Especially in Hollywood, where so many job openings are found in “unofficial” locations like job lists and tracking boards, it’s important to know what type of cover letter to send with your resume when submitting an application. Sometimes you’ll want to send a formal cover letter, and other times it’s better to send a cover email. If you’re applying through a company’s careers portal, you’ll most likely be uploading a full resume and cover letter (although if at all possible, try to get your resume into the hands of a real person in addition to applying online!). But if you’re submitting a resume via email, things can get a little more tricky.
First and foremost, you should always follow the directions on the posting. If the listing says “email resumes to email@example.com,” you should do just that. Send a short cover email and attach only your resume. Remember, this is an exercise in following directions, and that’s just as important as your qualifications. If a posting asks you to email both a resume and cover letter, you should attach your resume and formal cover letter, and you’ll also want to include a brief cover email, just in case no one reads the cover letter (a likely situation). “Attached please find my resume and cover letter for your consideration for the assistant position” is not sufficient. Write the CliffsNotes version of your cover letter in the email to help frame your application.
So how is a cover email different from a cover letter? The short answer: It’s about half as long. A cover letter will ideally be no longer than half a page—three short paragraphs: intro, relevant experience, and summary. A cover email will only be one paragraph—probably about four sentences. If a hiring manager isn’t asking for a cover letter, it’s because they don’t want to spend the time reading one. But it is good to express your intentions, especially if it’s not completely obvious from your resume why you’re applying for the job. So in a cover email, you should name the position you’re applying for, describe who you are, and state why you should be considered for this role. You’ll attach your resume, ask for an interview, thank the person you’re writing to for their time, and that’s it, you’re done. Make sure you keep it brief — hiring managers love candidates that can get their point across in a concise manner.
One final tip: Your cover email should be even more conversational than a cover letter. DO NOT copy and paste cover emails for multiple applications. It’s pretty obvious when you do this in a cover letter, but it’s impossible to ignore in a cover email. Open a fresh email for every application, and start from scratch — you’ll sound less like a robot and are a lot more likely to get a call.
This is a guest blog post by screenwriter Robert Boesel, author of the funny and informative new book Adult Stuff: Things You Need to Know to Win at Real Life.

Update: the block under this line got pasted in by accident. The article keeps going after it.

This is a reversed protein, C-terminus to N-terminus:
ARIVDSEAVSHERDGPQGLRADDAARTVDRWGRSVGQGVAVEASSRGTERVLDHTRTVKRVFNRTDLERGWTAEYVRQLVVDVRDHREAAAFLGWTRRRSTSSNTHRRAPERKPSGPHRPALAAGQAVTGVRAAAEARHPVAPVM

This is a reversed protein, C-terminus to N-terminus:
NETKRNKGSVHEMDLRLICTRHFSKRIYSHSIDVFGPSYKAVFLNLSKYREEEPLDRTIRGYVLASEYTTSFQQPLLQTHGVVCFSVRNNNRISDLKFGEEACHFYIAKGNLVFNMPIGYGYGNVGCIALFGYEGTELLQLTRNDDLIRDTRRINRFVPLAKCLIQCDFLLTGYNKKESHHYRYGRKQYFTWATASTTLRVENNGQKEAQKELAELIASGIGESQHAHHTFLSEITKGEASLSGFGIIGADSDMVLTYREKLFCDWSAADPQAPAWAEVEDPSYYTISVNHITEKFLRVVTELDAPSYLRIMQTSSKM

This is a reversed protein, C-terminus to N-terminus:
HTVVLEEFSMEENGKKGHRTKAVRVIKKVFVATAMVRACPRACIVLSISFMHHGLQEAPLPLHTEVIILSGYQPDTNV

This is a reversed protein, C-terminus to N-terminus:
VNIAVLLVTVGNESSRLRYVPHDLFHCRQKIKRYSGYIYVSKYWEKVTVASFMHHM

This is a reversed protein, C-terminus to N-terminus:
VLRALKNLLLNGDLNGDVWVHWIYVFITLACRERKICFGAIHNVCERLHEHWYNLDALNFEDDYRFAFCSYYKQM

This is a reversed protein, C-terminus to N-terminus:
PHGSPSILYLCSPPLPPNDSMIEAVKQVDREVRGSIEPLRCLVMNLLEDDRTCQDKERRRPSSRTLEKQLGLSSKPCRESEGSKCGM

You just graduated from [insert prestigious university], majored in [film/theater/some liberal arts degree], and now you’re moving to Los Angeles! It’s so exciting! You’re finally going to apply all the artistic knowledge you’ve gleaned over four years at college (between drinking, naps, and trips to the cafeteria). As soon as you get off the plane at LAX, success will come to you. As you wait for your luggage at baggage claim, you’ll strike up a conversation with a movie producer, who happens to be in need of a [writer/actor/director/producer] for his new hundred million dollar movie. He’ll recognize your innate talent and hire you on the spot. SMASH CUT TO days later, when you’re sitting on set in your personalized director’s chair. You’ll be rubbing shoulders with the Who’s Who of Hollywood, and it’s all because you deserve it.
The only shoulders you’ll be rubbing will be your massage clients at the spa you’ll have to work at. Because guess what? Odds are, your first job in LA will not at all be related to your fancy and overpriced undergrad degree.
Also, you don’t deserve success. No one deserves success. The worst thing you can do as an LA noob is feel entitled. You might have been top of your class and got that grant for your black & white senior thesis film about tortured youths smoking cigarettes in an abandoned warehouse, but thousands of other talented twentysomethings are moving to LA, too (and at least a third of them produced that exact same senior thesis film). This is a “big fish / small pond” situation. Now you have to stand out amongst the most talented people in the world. No pressure.
Basically, it boils down to this: You’re not as good as you think you are.
And that’s okay. You just need more time to incubate that talent buried deep within. But don’t think your writing sample or acting reel from college is at the level of quality where executives will actually consider you for anything creative. They’ll maybe consider you for picking up their dry cleaning. Mayyybe.
And how do you even get that job? How do you break in? That’s the big question and probably the only reason why you’re reading this. Everyone’s story is different. What seems to be common, though, is the timeline of jobs. Anecdotal evidence supports this general timeline:
First 3-5 Years